Extracting precious metals from mine tailings is a bit like searching for a lost contact lens on a municipal landfill dump. You have to sort through massive volumes of waste to find a tiny object. But while the odds of liberating your lens from the rubbish are impossibly slim, the prospects of recovering metals and minerals from the old slime dumps are very good, thanks to modern technology.
Despite the comparatively small amounts of gold, uranium, sulphur, diamonds or rare earth elements that are being extracted per ton of tailings, re-mining is commercially viable because of the sheer volume of mine waste that is being reworked.
In Africa, much of the focus now lies on the historic gold tailings of the West Rand near Johannesburg, but there are also projects elsewhere in the country and across the continent that exploit the waste dumps of platinum mines as well as diamonds, copper, chrome, magnetite and many other commodities, even low-grade minerals such as coal.
‘The older tailings dams are far richer than the current ones,’ says Navin Singh, mining and mineral resources manager at the Council for Scientific and Industrial Research.
‘When the mines first started to create tailings dams, the technology was not as efficient as it is now, so those deposits still have a lot of minerals in them.
‘As we move forward in South Africa, we are looking at highly efficient narrow-seam mining where you maximise your underground mining activities for the product and you don’t take out the excess waste.’
This means there may not be rich pickings in the tailings dams of the future, but for now it remains an attractive business. So attractive, in fact, that DRDGold ceased all its underground mining operations in South Africa to become a world-leading ‘surface miner’, whose business concentrates entirely on tailings re-treatment.
The company typically goes through 100 tons of tailings material (at a grade of 0.33g per ton) to yield 15g of gold. This may sound measly but it’s worthwhile: DRDGold reported a 16% increase in operating profit for the quarter ended 31 March 2015, which was a result of a 2% growth in gold production and sales (to 36 877 ounces) coupled with a higher gold price.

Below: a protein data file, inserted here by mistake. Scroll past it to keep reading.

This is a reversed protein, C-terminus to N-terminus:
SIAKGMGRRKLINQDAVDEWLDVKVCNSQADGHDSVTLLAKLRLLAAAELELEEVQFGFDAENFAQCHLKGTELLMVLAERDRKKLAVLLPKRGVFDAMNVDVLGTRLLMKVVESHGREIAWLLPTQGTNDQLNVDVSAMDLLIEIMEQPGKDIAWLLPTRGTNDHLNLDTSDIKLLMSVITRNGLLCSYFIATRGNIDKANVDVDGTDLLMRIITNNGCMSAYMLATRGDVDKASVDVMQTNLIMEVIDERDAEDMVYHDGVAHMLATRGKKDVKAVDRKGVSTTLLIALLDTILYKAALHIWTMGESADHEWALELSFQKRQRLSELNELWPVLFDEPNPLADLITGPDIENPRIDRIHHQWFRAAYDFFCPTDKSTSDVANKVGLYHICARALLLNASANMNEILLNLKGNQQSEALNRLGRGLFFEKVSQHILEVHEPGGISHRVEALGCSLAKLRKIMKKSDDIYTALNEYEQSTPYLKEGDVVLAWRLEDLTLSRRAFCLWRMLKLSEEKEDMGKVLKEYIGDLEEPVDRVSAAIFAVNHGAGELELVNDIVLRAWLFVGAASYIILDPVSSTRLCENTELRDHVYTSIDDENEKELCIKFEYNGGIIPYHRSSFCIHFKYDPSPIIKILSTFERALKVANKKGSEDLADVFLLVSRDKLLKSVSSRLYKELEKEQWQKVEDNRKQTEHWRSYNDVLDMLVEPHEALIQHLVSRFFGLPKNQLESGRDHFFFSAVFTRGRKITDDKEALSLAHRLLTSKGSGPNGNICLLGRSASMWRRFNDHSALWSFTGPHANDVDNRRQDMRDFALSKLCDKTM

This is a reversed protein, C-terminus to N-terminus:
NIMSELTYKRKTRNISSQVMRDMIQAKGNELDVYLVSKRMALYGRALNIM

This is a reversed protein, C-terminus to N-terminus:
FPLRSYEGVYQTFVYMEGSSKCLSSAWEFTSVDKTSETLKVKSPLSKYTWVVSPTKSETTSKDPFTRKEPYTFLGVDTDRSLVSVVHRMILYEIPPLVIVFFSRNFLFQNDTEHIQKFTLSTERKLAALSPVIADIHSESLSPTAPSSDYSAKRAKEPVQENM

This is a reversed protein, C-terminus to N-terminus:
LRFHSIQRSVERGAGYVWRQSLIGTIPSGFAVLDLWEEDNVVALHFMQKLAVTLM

Earlier this year the company, which is listed on the JSE and the New York Stock Exchange, announced it had completed the feasibility study for a ZAR23 million upgrade of its flagship Ergo plant. Plans are under way to increase the treatment capacity by 300 000 tons per month (t/m) to a total of 2.1 million t/m (Mt/m).
Mintails is another company whose activity – as the name implies – is based on the mining of tailings on the West Rand. The Australian-listed miner recently acquired higher-grade hard rock-gold material, the processing of which will add to its total gold output.
There are numerous reasons why re-mining makes business sense. ‘The retreatment process of old tailings is a lot more cost-effective than deep-level mining, because you don’t have to move any mined material from 2 000m underground to the surface; it’s already liberated,’ says Singh.
‘The treatment of most of the precious metals is also already taken care of. And it’s not as labour-intensive as underground mining.’
Add to this the current trend of lower mineral recoveries from conventional underground mining, prolonged labour action, flattening commodity prices and restrictive government regulations, and the low-risk surface mining becomes a viable alternative.
In Africa, Sibanye Gold, Harmony Gold, AngloGold Ashanti and Pan African Resources are also among those involved in mining discarded residue.
‘When the mines first started to create tailings dams, the technology was not as efficient as it is now, so those deposits still have a lot of minerals in them’
While some tailings, including coal, gold, platinum, magnetite and copper, can be re-mined mechanically, the more common method is hydraulic re-mining. Fraser Alexander, a company offering outsource solutions and services (including re-mining) to mining and heavy industry, explains that hydraulic re-mining uses either manually or remote-controlled hydro-mining units to re-pulp tailings with high-pressure water.
The company says that to date it has undertaken most of the hydraulic re-mining on the African and South American continents, and that it processes approximately 100 million tons of tailings per year.